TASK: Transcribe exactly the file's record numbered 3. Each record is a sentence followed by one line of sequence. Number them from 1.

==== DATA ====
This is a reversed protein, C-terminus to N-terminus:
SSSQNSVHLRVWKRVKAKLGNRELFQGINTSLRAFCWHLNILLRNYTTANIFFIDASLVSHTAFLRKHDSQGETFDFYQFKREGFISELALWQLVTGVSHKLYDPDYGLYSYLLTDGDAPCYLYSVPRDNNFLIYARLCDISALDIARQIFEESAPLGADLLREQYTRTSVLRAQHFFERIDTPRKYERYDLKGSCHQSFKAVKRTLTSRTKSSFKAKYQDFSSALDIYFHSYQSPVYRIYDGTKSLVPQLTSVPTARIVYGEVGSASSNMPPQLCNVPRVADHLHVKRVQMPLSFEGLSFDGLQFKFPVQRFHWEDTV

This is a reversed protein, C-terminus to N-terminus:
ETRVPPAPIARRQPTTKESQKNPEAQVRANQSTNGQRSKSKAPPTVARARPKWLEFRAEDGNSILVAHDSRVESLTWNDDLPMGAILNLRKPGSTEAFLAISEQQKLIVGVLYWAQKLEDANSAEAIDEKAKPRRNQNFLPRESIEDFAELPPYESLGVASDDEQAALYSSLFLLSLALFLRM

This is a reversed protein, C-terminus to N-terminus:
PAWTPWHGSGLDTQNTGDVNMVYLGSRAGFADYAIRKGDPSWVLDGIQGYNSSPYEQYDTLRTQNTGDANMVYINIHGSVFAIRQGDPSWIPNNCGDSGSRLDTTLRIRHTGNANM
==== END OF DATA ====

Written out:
This is a reversed protein, C-terminus to N-terminus:
PAWTPWHGSGLDTQNTGDVNMVYLGSRAGFADYAIRKGDPSWVLDGIQGYNSSPYEQYDTLRTQNTGDANMVYINIHGSVFAIRQGDPSWIPNNCGDSGSRLDTTLRIRHTGNANM